Over the summer I presented a workshop that received such great feedback I decided to turn a part of my workshop into an ebook for you! My EdTech Ebook is great for music teachers, but applies to any teacher regardless of subject matter. The book shares simple tech tools I use daily that can make our jobs way easier while making our teaching more effective!

If you’d like to receive my free ebook, simply opt into my email list by clicking the email link below and you will get my EdTech Ebook in your inbox shortly.

Best wishes for the end of your summer and the beginning of another great school year!

CLICK HERE TO GET MY EDTECH EBOOK!

Creating An Easy Transition

You may have noticed a silence on my blog recently. This has been due to a number of things, but mostly due to the craziness of finishing a school year. I just checked my calendar for the rest of the school year and realized that we have 20 days of school left. Of those 20 days of school, I will be traveling on school related business 9 of those days! It’s definitely a crazy time of year.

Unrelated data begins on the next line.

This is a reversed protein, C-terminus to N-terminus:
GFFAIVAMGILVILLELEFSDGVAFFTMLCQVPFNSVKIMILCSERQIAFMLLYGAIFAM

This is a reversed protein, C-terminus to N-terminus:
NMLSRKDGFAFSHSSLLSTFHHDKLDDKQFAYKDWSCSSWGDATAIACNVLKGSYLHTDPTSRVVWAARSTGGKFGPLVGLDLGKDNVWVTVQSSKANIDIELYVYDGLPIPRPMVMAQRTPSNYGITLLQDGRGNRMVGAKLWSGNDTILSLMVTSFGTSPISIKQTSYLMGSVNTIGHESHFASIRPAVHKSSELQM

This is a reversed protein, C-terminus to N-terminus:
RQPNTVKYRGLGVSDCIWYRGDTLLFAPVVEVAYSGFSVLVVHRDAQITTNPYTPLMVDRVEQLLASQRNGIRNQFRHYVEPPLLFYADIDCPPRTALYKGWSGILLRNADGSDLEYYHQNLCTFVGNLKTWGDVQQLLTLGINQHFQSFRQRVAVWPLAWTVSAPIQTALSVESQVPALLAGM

The other thing that has been occupying my time lately is a new job! I will be teaching at a new school next year in the DFW area (I’m not saying which one in order to give the current teacher time to make the announcement to their students.) The new position will allow me to teach courses that I absolutely love and will allow me to spend much more time at home with my wife and 17 month-old daughter. While I’ll miss my current coworkers, students, and administrators, I am definitely looking forward to a new school, new challenges, new people, and new opportunities with my family.

Being neck deep in a transitioning job has made me largely aware of the types of things that I can do to help whoever follows me in my current position. Here are some ideas I’ve come up with that you can use to ease the transition when you move on to your next job!